making sense of social

Mass awareness, engagement and you – why brands need to change what they think about engagement

When it comes to social networks, some brands just want to advertise.


And that’s okay.


Repeat after me – it’s okay for brands to see social networks as a vehicle for advertising…

Both Facebook and Twitter offer media packages that enable you to get your message in front of millions of people. Good old fashioned broadcast advertising. Of course, there are nuances to this type of advertising – Twitter’s angle is reactive or moment based, whereas Facebook’s preferred route seems to be photography based imagery that people will ‘like’.


Two elephants in the room. Firstly, it’s difficult to drive sales at scale when you focus on a few customers (especially customers that probably buying more of your product that the average consumer). Secondly, some brands will struggle to offer social value beyond discounting – how many people really want to have a conversation with their laundry products?


If you are aiming to drive loyalty, improve customer relationships, increase frequency or value of purchase amongst a core group then it makes sense to use an always on approach that relies on organic reach supported with a bit of targeted paid. You’re looking to engage a core group of customers so measuring on interaction levels and engagement makes sense as they are good indicators of how content is resonating with brand fans.


If on the other hand you want to get mass scale and awareness then it makes sense to look beyond your fan base and focus on targeting your message at a broader audience. Most brands only have a small percentage of their customers following them on Twitter or Facebook, and obviously even fewer non-customers. If you were to target just your existing fans then you’d essentially be ignoring most of your customers and almost all of your potential new customers. As such, engagement alone isn’t a good proxy for a successful piece of content for mass scale.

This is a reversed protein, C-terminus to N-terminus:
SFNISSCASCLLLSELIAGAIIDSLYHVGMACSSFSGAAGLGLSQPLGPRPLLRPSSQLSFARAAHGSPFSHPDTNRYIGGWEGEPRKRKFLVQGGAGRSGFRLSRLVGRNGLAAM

That’s not to say the content you use shouldn’t be engaging. ALL content should be engaging, whether you’re taking to a handful of your biggest fans or millions of infrequent purchasers. Engagement means different things in different content. It can mean as little as standing out, getting and keeping people’s attention right through to causing an immediate reaction such as liking a Facebook post or retweeting something.


The point is that the role of engagement differs. When talking to your loyal customers engagement is the end goal – the aim is that by keeping them engaged they’ll remain loyal and continue to purchase, or even by more. When you’re trying to reach broadcast levels, mass awareness, that engagement is there to help boost reach and make it effective. More people will see your content because of the viral impact social interactions (likes, comments, shares etc) and when they do see it they themselves well find it more engaging because of the social proof or seeing that other people have interacted with it.


Before the deluge of social media experts jump on me shouting “ENGAGEMENT IS KING, BROADCAST IS DEAD” I should point out that I think many, if not most brands would be missing a trick if they focused purely on using social networks for mass reach and ignored the opportunity to drive deeper levels of engagement. Equally though, it’s also the case that using social networks purely as ways to drive loyalty amongst a few are going to be wasting money if they take an engagement focused approach and solely allocate their time, effort and media spend in this way all the while expecting huge reach.


As always, the important thing is to know what your objectives are then act and measure accordingly.


About the author

This post was written by Mike Phillips

Plannery type person with silly side projects. Not to be trusted.

Follow them on twitter: @imjustmike

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